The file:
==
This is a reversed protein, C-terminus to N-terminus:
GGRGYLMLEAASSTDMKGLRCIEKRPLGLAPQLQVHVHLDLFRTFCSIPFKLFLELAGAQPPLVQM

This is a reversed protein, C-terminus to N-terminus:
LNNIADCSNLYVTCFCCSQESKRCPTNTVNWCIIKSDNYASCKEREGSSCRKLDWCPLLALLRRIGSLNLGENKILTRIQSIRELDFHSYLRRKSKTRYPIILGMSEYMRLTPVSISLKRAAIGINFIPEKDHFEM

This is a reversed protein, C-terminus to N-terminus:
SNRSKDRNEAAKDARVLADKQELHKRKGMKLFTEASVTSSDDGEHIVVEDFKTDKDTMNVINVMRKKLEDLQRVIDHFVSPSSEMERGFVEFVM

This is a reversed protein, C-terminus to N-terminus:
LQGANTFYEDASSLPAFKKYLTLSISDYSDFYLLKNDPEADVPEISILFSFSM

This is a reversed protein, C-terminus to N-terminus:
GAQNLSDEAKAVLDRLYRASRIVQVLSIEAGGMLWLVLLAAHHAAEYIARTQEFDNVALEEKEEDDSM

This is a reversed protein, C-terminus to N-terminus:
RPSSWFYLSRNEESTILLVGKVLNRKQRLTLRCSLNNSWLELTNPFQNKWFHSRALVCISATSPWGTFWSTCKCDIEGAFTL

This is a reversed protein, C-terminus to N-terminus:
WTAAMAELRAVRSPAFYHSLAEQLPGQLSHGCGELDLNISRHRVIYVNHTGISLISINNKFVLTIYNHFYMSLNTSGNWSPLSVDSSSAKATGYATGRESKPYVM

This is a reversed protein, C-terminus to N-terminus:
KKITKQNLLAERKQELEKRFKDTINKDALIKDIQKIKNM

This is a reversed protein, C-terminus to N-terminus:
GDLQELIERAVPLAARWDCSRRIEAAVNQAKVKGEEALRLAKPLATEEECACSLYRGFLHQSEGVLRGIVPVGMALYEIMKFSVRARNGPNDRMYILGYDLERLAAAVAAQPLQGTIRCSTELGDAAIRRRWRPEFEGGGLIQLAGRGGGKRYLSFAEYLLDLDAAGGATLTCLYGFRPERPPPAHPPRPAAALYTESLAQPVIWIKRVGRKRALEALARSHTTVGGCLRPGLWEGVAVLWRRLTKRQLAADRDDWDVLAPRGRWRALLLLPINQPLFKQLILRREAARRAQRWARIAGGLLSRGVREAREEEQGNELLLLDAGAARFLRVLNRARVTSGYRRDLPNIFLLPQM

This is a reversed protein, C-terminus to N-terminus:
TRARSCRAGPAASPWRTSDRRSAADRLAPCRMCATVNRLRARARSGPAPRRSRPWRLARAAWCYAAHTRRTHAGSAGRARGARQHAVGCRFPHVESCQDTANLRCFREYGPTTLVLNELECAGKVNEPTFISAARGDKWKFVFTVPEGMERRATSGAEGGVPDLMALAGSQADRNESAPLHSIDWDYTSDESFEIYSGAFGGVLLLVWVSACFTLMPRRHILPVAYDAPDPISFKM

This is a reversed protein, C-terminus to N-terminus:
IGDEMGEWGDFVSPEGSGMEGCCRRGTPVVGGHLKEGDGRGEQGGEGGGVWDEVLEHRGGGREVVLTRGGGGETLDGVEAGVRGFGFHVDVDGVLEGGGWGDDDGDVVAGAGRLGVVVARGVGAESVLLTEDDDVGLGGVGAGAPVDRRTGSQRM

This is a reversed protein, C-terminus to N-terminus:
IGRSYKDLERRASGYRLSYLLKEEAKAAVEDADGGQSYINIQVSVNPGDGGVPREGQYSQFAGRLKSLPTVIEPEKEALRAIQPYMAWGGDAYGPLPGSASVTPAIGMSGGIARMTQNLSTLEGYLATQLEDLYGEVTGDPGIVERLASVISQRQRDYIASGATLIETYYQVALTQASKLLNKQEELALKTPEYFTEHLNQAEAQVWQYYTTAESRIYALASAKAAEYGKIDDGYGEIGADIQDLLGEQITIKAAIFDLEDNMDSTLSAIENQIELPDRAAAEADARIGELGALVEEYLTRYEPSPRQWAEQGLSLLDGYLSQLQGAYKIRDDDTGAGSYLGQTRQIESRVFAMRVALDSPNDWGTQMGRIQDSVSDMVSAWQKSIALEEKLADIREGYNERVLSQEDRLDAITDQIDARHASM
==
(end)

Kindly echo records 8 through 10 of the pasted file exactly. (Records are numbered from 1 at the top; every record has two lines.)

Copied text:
This is a reversed protein, C-terminus to N-terminus:
KKITKQNLLAERKQELEKRFKDTINKDALIKDIQKIKNM

This is a reversed protein, C-terminus to N-terminus:
GDLQELIERAVPLAARWDCSRRIEAAVNQAKVKGEEALRLAKPLATEEECACSLYRGFLHQSEGVLRGIVPVGMALYEIMKFSVRARNGPNDRMYILGYDLERLAAAVAAQPLQGTIRCSTELGDAAIRRRWRPEFEGGGLIQLAGRGGGKRYLSFAEYLLDLDAAGGATLTCLYGFRPERPPPAHPPRPAAALYTESLAQPVIWIKRVGRKRALEALARSHTTVGGCLRPGLWEGVAVLWRRLTKRQLAADRDDWDVLAPRGRWRALLLLPINQPLFKQLILRREAARRAQRWARIAGGLLSRGVREAREEEQGNELLLLDAGAARFLRVLNRARVTSGYRRDLPNIFLLPQM

This is a reversed protein, C-terminus to N-terminus:
TRARSCRAGPAASPWRTSDRRSAADRLAPCRMCATVNRLRARARSGPAPRRSRPWRLARAAWCYAAHTRRTHAGSAGRARGARQHAVGCRFPHVESCQDTANLRCFREYGPTTLVLNELECAGKVNEPTFISAARGDKWKFVFTVPEGMERRATSGAEGGVPDLMALAGSQADRNESAPLHSIDWDYTSDESFEIYSGAFGGVLLLVWVSACFTLMPRRHILPVAYDAPDPISFKM